The Oxford Street neighborhood in Osu is the town’s busiest entertainment district. There is no dearth of diversity with over a dozen distinct nightclubs (most of them are hidden away along side alleys). Taxi drivers should know where the following are, but if they don’t, simply ask a young-looking individual on Oxford Street.

Tantra: A late-night club with a 50:50 mix of foreigners and locals (best from midnight to 5 a.m.). Plays techno and R&B songs in a western manner. Entry is 20 cedis, and tiny beers are 5 cedis. You may generally negotiate a reduction in the admission fee.

Duplex: As of early 2012, this was maybe the most popular venue, with a 50:50 split of expats and locals. Tantra-inspired music, free admission, and 5 cedi small drinks.

Container: Located on Oxford Street, this is one of the classic drinking symbols. An overrun “spot” type pub with 90% locals. Large beers are approximately 3 cedis and are ideal for a couple of drinks in the open air early in the evening. Entrance is free. Acrobats in the street.

Epo’s: Another overgrown location with an 80 percent local clientele. It seems like a mini-carnival a few streets off Oxford Street. Try the “beer tower,” a tapped tower of beer brought to your table in 3 or 5 litres (your choice). 3 litres for 15 cedis, 5 litres for 25 cedis, free admission.

Monsoon: A high-quality sushi restaurant with a little bar. Popular with over-30s, usually foreigners.

Bella Roma: A wonderful Italian restaurant that becomes a bar/club after 10 p.m. Locals make about 60% of the population, with a strong Lebanese presence. A 20 cedi admission charge is possible.

Duncans is a laid-back yet popular outdoor hangout.

Ryan’s Irish Pub is one of the few locations in the neighborhood where you may get a pint. If you want to get away from Africa, this is a good alternative. Otherwise, it’s fairly boring.

La Pleasure Sand: Every Wednesday at 9 p.m., an outdoor reggae night takes place on the beach at Labadi Beach (approximately 4 kilometers from Osu). The admittance fee is 5 cedis, and the big beers are 4 cedis. Foreigners are harassed a bit by jewelery/t-shirt salespeople, but it’s safe and worth a visit on a Wednesday.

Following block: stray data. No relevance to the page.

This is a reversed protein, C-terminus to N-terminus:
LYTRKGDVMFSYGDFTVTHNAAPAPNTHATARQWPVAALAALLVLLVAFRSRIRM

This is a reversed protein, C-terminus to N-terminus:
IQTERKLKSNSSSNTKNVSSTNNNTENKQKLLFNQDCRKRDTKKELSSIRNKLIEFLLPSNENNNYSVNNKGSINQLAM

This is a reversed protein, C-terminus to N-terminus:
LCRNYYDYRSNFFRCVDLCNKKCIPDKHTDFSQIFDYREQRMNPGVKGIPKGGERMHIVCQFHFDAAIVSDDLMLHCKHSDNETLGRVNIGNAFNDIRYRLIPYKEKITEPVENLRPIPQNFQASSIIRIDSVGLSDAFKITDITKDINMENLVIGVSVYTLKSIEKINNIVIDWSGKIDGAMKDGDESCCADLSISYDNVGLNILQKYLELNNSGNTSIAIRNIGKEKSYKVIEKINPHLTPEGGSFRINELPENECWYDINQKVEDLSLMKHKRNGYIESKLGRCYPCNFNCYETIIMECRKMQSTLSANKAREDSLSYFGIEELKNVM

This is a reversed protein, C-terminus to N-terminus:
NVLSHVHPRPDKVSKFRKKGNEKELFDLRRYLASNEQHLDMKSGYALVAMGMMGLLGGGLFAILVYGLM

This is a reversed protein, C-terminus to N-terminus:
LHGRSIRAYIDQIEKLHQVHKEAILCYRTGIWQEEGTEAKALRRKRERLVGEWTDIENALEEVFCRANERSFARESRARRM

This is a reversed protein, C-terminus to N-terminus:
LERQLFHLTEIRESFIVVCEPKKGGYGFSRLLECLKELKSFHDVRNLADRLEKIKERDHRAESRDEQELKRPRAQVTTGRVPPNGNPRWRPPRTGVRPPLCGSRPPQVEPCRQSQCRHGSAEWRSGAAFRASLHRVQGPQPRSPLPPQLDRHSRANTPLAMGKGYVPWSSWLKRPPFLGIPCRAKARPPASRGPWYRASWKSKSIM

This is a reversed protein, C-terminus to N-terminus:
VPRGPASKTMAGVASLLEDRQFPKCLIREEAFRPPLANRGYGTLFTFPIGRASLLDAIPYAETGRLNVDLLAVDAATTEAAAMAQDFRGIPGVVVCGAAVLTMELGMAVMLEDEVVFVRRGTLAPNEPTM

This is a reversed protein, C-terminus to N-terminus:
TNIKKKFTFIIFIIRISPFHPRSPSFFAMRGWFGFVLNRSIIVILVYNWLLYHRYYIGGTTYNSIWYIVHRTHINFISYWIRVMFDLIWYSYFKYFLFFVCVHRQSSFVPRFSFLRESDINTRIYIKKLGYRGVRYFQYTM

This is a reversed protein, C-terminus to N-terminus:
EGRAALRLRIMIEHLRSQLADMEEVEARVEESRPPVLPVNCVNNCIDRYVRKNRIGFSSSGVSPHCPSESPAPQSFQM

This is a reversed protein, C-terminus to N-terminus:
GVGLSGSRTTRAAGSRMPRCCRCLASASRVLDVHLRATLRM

FireFly: A great upscale cocktail bar near Citizen Kofi in Osu. Drinks cost 4-5 Cedis for a single shot and 10-15 Cedis for a cocktail. A mix of locals and expats. There is a lot of foreign (white) young females gyrating with public displays of love with the local Ghanaian gents while the music plays electronic and pop music.

The Republic Bar & Grill is a retro-styled afrocentric hangout for creatives (bloggers, photographers, fashion designers), foreigners, and anybody else who doesn’t want to wear high heels or a formal shirt. You may have cold fermented flavored sugar cane juice while listening to World Music or extremely old school Ghanaian Highlife, either indoors or outdoors.

There are plenty additional locations to see across the city, but this selection is ideal for first-time visitors.

Kentucky Fried Chicken also has locations in Accra, including Spintex Road, the Industrial Area, and Osu.

Festivals & Events In Accra

Accra festivals range from the contemplative and quiet to the vibrant, with music, dancing, and local food. Some are suited for children and families, while others are reserved for older audiences, and there are events all year that give everyone a glimpse into Ghana’s capital’s culture and history.

Homowo Festival

Every year in August and September, the Ga people of Ghana pay homage to their gods and ancestors who died of starvation after migrating to this territory. This event takes place throughout the growing season, beginning in May and finishing in August. This four-month period includes a celebration of crop planting in May and the Yam Feast Festival in August after harvest. The Yam Feast starts off a four-day celebration. The celebrations include a massive parade on Thursday, a day of reflection on Friday, and a day jam-packed with feasts and parties on Saturday. Sunday is another day of festivity since it is the Ga people’s New Year. When taking children along to a party, be mindful about fraternization.

Jaynii International Folklore Festival

The Jaynii International Folklore Festival, which takes place in Accra and Kumasi, blends music and dance from across the globe during an eight-day period. This festival, which includes both indoor and outdoor performances and activities, provides both visitors and residents with an insight into Ghana’s musical culture. Tours of local historical sites are conducted, and seminars are available for both beginner and professional painters. The Jaynii International Folklore Festival, held in August, is vibrant and diverse.

Accra Jazz and World Music Festival

The inaugural Accra Jazz and World Music Festival, ideal for music lovers, welcomes groups from South Africa, Switzerland, and France, as well as innumerable local musicians during a seven-day period. The diversity of this event is likely to delight both young and old. It will also include sculpture and art by local artists, including the renowned Nii Amasah.

Ghanaian Handicraft Trail

If you’re seeking for local arts and crafts, the Ghanaian Handicraft Trail is for you. This event, which is suitable for people of all ages and is open all year, requires two days. The route, which begins in the Accra arts and crafts fair, educates the history and manufacture of these items, which include hand-woven linens, wood carvings, and paintings. The route then takes you on a tour of small communities around Accra known for their handicrafts, providing a comprehensive view of Ghanaian culture and art.



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POPULATION :  204,268 FOUNDED :   13/12 BC TIME ZONE :  CET/CEST (UTC+1/+2) LANGUAGE :  German RELIGION : AREA :  97.75 km2 (37.74 sq mi) ELEVATION : COORDINATES :  50°0′N 8°16′E SEX RATIO : • Male: 49,1% • Female: 50,9% ETHNIC : AREA CODE : POSTAL CODE :  55001–55131 DIALING CODE :   06131,...